To those of you who are not familiar with songwriter’s Phil Elverum’s work, you may find that this is a difficult time time to begin listening.


Elverum, formerly known as a principal member of indie band The Microphones, began his musical project titled Mount Eerie back in 2003. The project saw the release of several albums such as “Dawn”, “Wind’s Poem”, and “Clear Moon.” Elverum’s music, in short, is simplistic and unpretentious noise rock. His past discography is full of pleasant blends of experimental acoustics, and he’s been highly praised by avant garde enthusiasts.


His latest release however, while similarly styled, is undeniably tragic.


The album, titled “A Crow Looked at Me”, is a grief stricken creation stemmed from the death of his wife, French-Canadian artist Geneviève Castrée. Shortly after the birth of their daughter in 2015, Genevieve was diagnosed with stage four Pancreatic cancer, and passed away a year later after aggressive treatment. The album is a harrowing, raw reflection on the events that led up to her passing, and purposely avoids any frills on the subject of death and the grieving process.


On stage, Phil is quiet and unassuming. The lights are dim. He’s wearing a plain green shirt and light Khaki’s, and there’s an overwhelming sense of somberness that’s filling the sold out venue. He softly thanks the audience for coming, and strums his opening chords that would begin what would be the most gut wrenching performance that I would personally experience.


Death is clearly not a metaphor in Phil’s songs  — it is a very real, emotional rollercoaster. This is made apparent immediately as he goes into a track from his album titled “Ravens”:


“Now I can only see you on the fridge in lifeless pictures
and in every dream I have at night
and in every room I walk into like
here where I sit the next October, still seeing your eyes.”

While singing all of this, Phil keeps his head low. His face is stoic. His eyes are closed, perhaps reliving his past life with Genevieve in his head.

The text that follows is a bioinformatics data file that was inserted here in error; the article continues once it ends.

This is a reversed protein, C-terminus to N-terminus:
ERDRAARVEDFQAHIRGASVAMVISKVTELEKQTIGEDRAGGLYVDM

Later, his live performance hits it’s most cathartic point during  “Real Death”,


“Someone’s there and then they’re not

And it’s not for singing about

It’s not for making into art

When real death enters the house, all poetry is dumb

When I walk into the room where you were

And look into the emptiness instead

At this point I’ve stopped taking photos. In the wake of this raw, emotional energy, my lens feels like an unwelcome intrusion.  I glance around, and everyone is incredibly still. Some stare ahead, focusing intently on the stage. Others lean against each other. And some, like me, needed to quickly bow their heads to wipe away tears. This is a man who’s been utterly shattered by his loss, and finding bits and pieces of memories to string together to keep her alive through his music.


I’m not going to pretend like I know what it’s like to really lose a loved one. I will never have a clue as to the pain that Phil Elverum endured — and I can’t imagine what it was like writing that album with her gone. The Mount Eerie experience, despite it’s strange beauty and haunting poetry, is not something to go into lightheartedly. If you are fortunate enough to be able to catch him live, don’t go alone, and unless you are heartless human being, be prepared to cry a little.


Support Mount Eerie. Fuck Cancer.

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